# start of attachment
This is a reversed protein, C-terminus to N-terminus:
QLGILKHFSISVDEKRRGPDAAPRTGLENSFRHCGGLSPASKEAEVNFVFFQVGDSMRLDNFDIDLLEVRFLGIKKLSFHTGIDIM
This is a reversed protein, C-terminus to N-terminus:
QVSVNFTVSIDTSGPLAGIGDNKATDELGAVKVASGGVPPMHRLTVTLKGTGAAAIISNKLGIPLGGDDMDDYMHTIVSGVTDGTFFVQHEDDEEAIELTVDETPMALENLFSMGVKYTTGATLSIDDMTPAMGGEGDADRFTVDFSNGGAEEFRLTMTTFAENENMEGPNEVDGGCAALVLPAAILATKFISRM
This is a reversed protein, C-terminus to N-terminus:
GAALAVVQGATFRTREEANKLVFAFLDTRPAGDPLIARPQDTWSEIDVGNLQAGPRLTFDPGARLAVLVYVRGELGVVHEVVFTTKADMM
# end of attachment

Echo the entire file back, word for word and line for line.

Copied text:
This is a reversed protein, C-terminus to N-terminus:
QLGILKHFSISVDEKRRGPDAAPRTGLENSFRHCGGLSPASKEAEVNFVFFQVGDSMRLDNFDIDLLEVRFLGIKKLSFHTGIDIM
This is a reversed protein, C-terminus to N-terminus:
QVSVNFTVSIDTSGPLAGIGDNKATDELGAVKVASGGVPPMHRLTVTLKGTGAAAIISNKLGIPLGGDDMDDYMHTIVSGVTDGTFFVQHEDDEEAIELTVDETPMALENLFSMGVKYTTGATLSIDDMTPAMGGEGDADRFTVDFSNGGAEEFRLTMTTFAENENMEGPNEVDGGCAALVLPAAILATKFISRM
This is a reversed protein, C-terminus to N-terminus:
GAALAVVQGATFRTREEANKLVFAFLDTRPAGDPLIARPQDTWSEIDVGNLQAGPRLTFDPGARLAVLVYVRGELGVVHEVVFTTKADMM